On March 10th, I published an experiment called sUdDen sHift. And today after the gap of almost nine months I am sharing one more, mainly to get back to the habit of writing.
This experiment is painting with dry pastels on paper. The goal is to observe the effects of drawing lines, patches by holding chalk perpendicular and parallel to the paper surface. While painting, change in pressure resulted in a kind of a flow. Without aiming for the final result, the sudden shift in the choice of color was a fun process.
Recently, I have observed many designers start solving the problem using Sketch software. Not that there is something wrong with this approach, I find this process to be extremely inefficient and super slow. Focusing on Sketching and not Sketch will help you to be more efficient and find better solutions.
The problem with Command+Z is, it treats the errors and constraints the same way. Aligning the elements is way different than turning on and off layers because of technical limitations.
Referring to earlier mistakes and constraints helps to connect the dots when solving new problems.
When solving a user problem aka designing you need to focus on what users are thinking, saying, behaving and feeling. Your sketchbook or whiteboard will allow you to concentrate on these users problems by removing the interface from the equation. Read my previous article about UX and UI. Solving UX problems earlier in phase will help you to design efficient and beautiful interface later.
Designing is like painting to me. Capture the moment in drawing, colors and then get into fine tuning details. My Sketchbook allows me to paint the high-level picture (super fast). It means I can quickly capture how the flow is going to be, what open questions I have, where I need to align with my stakeholders etc. The alignment with the parties concerned is critical early on in the process for the efficient and elegant solution.
Yes! Sketching helps to design efficient and beautiful interfaces because you are not spending time thinking about metaphors, flows, errors when using a computer software. Ideally, you have solved these before jumping into Sketch. When using a software, you should totally focus on pixels and layout.
A computer software should be used to compile user story and not to write it.
Browsing my old sketchbook plays a recap of my overall journey as a designer. It helps me to understand the depth of design problems I was solving earlier in my career, and now, ultimately my sketchbook is my graphic novel picturing my growth a designer.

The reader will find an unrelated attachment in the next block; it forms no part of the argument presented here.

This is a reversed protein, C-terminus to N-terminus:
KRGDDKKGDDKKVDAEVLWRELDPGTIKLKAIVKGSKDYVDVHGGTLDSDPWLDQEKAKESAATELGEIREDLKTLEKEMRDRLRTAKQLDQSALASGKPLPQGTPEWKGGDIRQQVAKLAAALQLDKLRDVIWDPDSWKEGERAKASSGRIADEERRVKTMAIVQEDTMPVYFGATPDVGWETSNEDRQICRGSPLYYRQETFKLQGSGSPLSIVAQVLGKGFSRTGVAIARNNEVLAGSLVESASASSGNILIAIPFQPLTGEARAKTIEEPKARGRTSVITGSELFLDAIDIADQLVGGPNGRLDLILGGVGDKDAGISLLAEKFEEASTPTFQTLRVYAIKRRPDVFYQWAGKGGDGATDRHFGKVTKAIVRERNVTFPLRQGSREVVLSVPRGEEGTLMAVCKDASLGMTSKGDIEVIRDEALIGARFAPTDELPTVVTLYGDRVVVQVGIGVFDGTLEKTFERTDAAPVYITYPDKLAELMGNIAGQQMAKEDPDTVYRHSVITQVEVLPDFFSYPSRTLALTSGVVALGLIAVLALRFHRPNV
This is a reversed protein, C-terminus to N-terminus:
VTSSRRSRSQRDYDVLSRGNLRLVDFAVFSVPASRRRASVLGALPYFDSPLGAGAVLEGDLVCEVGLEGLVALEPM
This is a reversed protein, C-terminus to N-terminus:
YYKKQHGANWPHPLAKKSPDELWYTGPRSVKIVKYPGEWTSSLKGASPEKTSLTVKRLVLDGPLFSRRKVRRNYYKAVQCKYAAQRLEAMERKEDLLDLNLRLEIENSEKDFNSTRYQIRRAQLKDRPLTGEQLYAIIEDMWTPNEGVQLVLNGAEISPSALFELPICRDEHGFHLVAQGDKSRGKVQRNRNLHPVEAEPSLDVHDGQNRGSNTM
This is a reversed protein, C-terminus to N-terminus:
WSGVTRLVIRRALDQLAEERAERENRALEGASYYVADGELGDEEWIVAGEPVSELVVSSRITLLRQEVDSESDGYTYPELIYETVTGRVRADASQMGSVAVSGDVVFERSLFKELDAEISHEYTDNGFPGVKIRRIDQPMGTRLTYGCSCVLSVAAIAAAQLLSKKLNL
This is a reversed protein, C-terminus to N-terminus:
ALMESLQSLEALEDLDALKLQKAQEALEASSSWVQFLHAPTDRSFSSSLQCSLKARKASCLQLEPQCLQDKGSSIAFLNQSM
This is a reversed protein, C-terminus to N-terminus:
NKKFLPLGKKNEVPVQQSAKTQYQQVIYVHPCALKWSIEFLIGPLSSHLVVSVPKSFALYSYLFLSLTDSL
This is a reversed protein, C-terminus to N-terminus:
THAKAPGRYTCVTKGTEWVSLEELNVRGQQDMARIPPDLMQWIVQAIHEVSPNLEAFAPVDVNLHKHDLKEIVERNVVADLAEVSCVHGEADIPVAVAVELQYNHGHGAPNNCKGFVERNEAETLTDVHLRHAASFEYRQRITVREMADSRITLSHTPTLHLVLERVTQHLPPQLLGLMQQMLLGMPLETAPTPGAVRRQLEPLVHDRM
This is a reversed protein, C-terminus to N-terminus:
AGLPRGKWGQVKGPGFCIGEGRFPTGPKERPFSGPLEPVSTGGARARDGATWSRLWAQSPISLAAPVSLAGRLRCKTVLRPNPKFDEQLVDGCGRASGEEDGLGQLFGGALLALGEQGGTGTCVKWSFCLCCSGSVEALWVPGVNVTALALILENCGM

Let me know your thoughts, would love to hear your perspective.
In my previous article (My dear fellas) I captured the high-level differences between UI and UX. Always remember, UI has a form (mobile, desktop, watch) and UX is formless. A weak UI may do the job, but a poor UX will never work. Think of UX as a story and UI as drawing revealing that story. You must have an engaging story to create the appealing drawing.
An excellent marketing film, an hour-long advertisement.
I usually do not attend any design meet-ups or creative mornings as many revolve around recruiting or kind of cultural marketing.
Do not get me wrong; I like marketing but only when done for the products that help users 🙂 I can not just put marketing in driving seat. That’s me.
I created few illustrations over a weekend as a time bound to exercise. The goal was to design different forms from one base drawing. In that process, I have explored complementary colors, primary and secondary colors, black and white and monotonous color schemes.
This time, the London bridge was not falling. Rather Asya, her mom (Yogita) and Her dad (me) were walking across the bridge and met a dinosaur and a fish.
Dad asked Dino to sing a song but he couldn’t. Dad played guitar on his iPhone and Dino clapped, clapped and clapped.
Fish and Asya and mom joined them with a melodious song.
I have stopped using Facebook, for around two months, and I like it. Back in 2007, my colleague convinced me on how Facebook was cool compared to Orkut.
I enjoyed how simple Facebook was in the beginning. Over a period, it became complicated. Though it successfully won over the ‘virtual me’, I felt; I should say good bye to Facebook.
© 2020 Harshad Kulkarni
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